Yes, you know, it, it just occurred to me that we don’t often associate having a heart and bravery around social justice with coverage of athletics. You know, it’s like athletics is this sort of macho thing with scorekeeping and contracts. And it’s all great fun. But, you know, we sort of avoid those issues. And what I think is really special about granted what I deeply admired is how he showed you can bring that to no matter what your work is. And if that’s your lens, you can see it everywhere and make the world better.

Celine Gounder  07:42

Yeah, I think I think that’s right. You know, there’s some people who will say, and said this to grant stick to sports. But I think, you know, Grant, even going back to college, his senior thesis was on the soccer clubs in Argentina, and how those were places where understanding of civic involvement in organizations organizing was really being cultivated by these Argentine soccer clubs. And it is very relevant, actually, to the work of political scientists like Robert Putnam, who himself had studied organizing within the context of Italian soccer clubs. And I think from Grants perspective, sports, politics, culture, you can’t really disentangle them, they are all very much connected.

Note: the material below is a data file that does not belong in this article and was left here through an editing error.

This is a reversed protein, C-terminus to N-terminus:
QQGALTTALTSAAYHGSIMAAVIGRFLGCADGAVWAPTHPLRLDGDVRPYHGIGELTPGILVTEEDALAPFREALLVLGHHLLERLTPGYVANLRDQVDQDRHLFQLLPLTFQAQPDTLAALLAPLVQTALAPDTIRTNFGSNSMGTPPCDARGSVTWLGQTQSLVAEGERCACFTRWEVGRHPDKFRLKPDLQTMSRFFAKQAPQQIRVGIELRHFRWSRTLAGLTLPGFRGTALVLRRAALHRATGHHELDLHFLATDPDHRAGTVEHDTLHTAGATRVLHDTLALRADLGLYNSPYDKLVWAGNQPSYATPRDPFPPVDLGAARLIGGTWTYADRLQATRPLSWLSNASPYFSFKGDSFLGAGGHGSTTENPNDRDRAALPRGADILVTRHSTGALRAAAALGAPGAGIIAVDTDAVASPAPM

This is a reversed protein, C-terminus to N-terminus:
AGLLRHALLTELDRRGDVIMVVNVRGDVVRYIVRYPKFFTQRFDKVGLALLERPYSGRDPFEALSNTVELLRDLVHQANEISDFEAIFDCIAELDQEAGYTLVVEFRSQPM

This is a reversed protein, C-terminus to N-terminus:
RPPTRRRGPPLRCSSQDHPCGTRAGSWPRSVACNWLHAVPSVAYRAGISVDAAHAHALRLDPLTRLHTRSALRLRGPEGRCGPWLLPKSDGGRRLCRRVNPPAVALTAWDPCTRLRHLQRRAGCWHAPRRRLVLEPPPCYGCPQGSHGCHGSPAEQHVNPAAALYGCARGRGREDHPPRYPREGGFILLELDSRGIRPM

Andy Slavitt  08:31